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Johann SCHOBERT (c.1735-1767)
Quartet in F minor, Op.VII No.2 [13:01]
Trio in B flat, Op.XVI, No.1 [14:34]
Sonata in D minor, Op.XIV, No.4 [11:22]
Sonata in A, Op.XIV, No.5 [10:19]
Trio in F, Op.XVI, No.4 [15:36]
Quartet in E flat, Op.XIV, No.1 [9:52]
Luciano Sgrizzi (pianoforte), Ensemble 415: Chiara Banchini, Véronique Méjean (violins), Philipp Bosbach (cello)
rec. October 1988.
HARMONIA MUNDI HMA 1951294 [76:40]




Almost all of Schobert’s music seems to belong to the 1760s, one of those decades in which there emerges clear evidence of important changes in European sensibility. It was the decade, for example, in which Jean-Jacques Rousseau published Julie, ou La Nouvelle Héloïse (1761), Du contrat social (1762); and Émile (1762). In doing so he did much to prepare the ground for romanticism, with his emphasis on the value of emotional states such as sorrow and romantic longing, on the desirability of ‘communion’ with nature and on that ‘freedom’ famously alluded to in the first sentence of  Du contrat social: “Man is born free, and he is everywhere in chains”.  It was also the decade in which Gluck’s operatic reforms (Orfeo ed Euridice belongs to 1762) would make possible the emergence of ‘romantic’ opera. Some of C.P.E. Bach’s finest music of the empfindsamer Stil (‘the highly sensitive style’) also belongs to these years, fittingly for a decade which also saw the emergence of the Gothic novel (with Walpole’s The Castle of Otranto in 1765) and the new subjectivity of novels such as Sterne’s Tristram Shandy (1760).

The exact date and place of Schobert’s birth are uncertain. He appears in Paris, as a young musician, in the service of the Prince Louis-François of Bourbon-Conti in 1760 or 1761, just in time to respond to the new tendencies. His compositions seem perfectly to reflect and articulate the new sensibility - sensitive, inward, marked at times by a pleasing freshness and spontaneity of expression. He doesn’t entirely escape the idioms of the older sensibility; he is not, that is to say, a major innovator - and he was probably little more than thirty at his death. Yet his music exerted an influence on greater musicians than himself. The young Mozart and his sister encountered Schobert in Paris in 1763-4. The second movement of Mozart’s Piano Concerto K39 is adapted from the opening movement of Schobert’s Sonata Op.17 No.2. On a later visit to Paris in 1778 - some twenty years after Schobert’s death - Mozart is known to have taught sonatas by Schobert to his pupils.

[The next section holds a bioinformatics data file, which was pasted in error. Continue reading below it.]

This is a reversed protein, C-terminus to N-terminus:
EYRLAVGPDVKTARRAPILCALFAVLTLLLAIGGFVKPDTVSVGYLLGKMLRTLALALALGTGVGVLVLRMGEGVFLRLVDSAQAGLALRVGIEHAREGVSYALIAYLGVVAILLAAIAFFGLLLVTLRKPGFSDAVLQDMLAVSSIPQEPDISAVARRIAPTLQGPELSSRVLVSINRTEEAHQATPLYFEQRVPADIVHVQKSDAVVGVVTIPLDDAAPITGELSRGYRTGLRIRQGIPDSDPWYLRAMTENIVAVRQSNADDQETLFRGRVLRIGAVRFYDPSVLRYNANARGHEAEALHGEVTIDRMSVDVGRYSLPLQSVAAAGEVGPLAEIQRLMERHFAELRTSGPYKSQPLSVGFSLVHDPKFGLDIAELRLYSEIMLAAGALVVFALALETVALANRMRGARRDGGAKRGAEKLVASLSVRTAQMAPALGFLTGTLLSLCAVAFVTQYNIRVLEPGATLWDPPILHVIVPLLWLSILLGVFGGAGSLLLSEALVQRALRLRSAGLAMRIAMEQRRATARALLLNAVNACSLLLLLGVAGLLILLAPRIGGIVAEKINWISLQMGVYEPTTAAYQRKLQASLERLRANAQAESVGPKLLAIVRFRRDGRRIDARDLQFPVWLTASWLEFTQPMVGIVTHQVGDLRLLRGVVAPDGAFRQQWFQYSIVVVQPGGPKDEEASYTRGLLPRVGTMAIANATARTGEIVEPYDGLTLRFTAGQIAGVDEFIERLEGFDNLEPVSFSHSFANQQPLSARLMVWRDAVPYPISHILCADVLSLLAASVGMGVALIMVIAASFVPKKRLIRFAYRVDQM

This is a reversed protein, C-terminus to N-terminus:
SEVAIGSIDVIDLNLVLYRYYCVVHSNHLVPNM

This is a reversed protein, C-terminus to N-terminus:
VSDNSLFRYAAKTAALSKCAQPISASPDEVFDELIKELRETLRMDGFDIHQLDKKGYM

This is fascinating and – at times – lovely music. The very first track of the CD, the andante which opens the Quartet in F minor, is music of considerable urgency and power, music of unexpected emotional expressiveness. The Sonata in D minor has a marvellous opening allegro and a tumultuous Presto. It also has a rather dull andante sandwiched in between these two striking movements. Herein lies the problem with Schobert. He can rarely sustain his invention throughout the entire work and there are some rather clumsy attempts to develop even some of his best material. So, this is flawed music, minor music – but enjoyable and historically fascinating.

The recordings, now almost twenty years old, are clear and vivid; the performances are attractive and engaging. The use of a Viennese piano of 1820 is not an entirely happy choice. Certainly it makes Schobert’s passing resemblances to later musicians all the more striking, but it does rather skew the balance of the ensemble. The early editions all appear to specify the use of the harpsichord.

There have been later and more extensive recordings of Schobert’s music – such as those by The Four Nations Ensemble on two CDs from Gaudeamus and by Miklos Spanyi - whose use of the tangent piano seems well-suited to the music - and Peter Szuts on Hungaroton. They all have things to recommend them and all contain music worth getting to know. But this Harmonia Mundi remains an attractive sampler.

Glyn Pursglove


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